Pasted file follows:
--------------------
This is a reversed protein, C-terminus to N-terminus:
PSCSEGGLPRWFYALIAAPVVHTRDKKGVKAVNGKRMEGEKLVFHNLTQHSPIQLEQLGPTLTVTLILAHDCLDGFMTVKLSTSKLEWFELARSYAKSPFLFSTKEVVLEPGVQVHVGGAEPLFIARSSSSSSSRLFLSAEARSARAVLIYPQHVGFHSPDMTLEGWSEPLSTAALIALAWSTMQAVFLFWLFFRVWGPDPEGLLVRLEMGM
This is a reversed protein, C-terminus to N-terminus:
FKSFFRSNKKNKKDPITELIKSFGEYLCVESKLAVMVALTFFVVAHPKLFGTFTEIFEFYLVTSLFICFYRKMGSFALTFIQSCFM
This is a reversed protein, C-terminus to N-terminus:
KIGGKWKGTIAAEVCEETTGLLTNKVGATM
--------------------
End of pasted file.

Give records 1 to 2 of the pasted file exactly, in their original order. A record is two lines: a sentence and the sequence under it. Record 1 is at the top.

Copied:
This is a reversed protein, C-terminus to N-terminus:
PSCSEGGLPRWFYALIAAPVVHTRDKKGVKAVNGKRMEGEKLVFHNLTQHSPIQLEQLGPTLTVTLILAHDCLDGFMTVKLSTSKLEWFELARSYAKSPFLFSTKEVVLEPGVQVHVGGAEPLFIARSSSSSSSRLFLSAEARSARAVLIYPQHVGFHSPDMTLEGWSEPLSTAALIALAWSTMQAVFLFWLFFRVWGPDPEGLLVRLEMGM
This is a reversed protein, C-terminus to N-terminus:
FKSFFRSNKKNKKDPITELIKSFGEYLCVESKLAVMVALTFFVVAHPKLFGTFTEIFEFYLVTSLFICFYRKMGSFALTFIQSCFM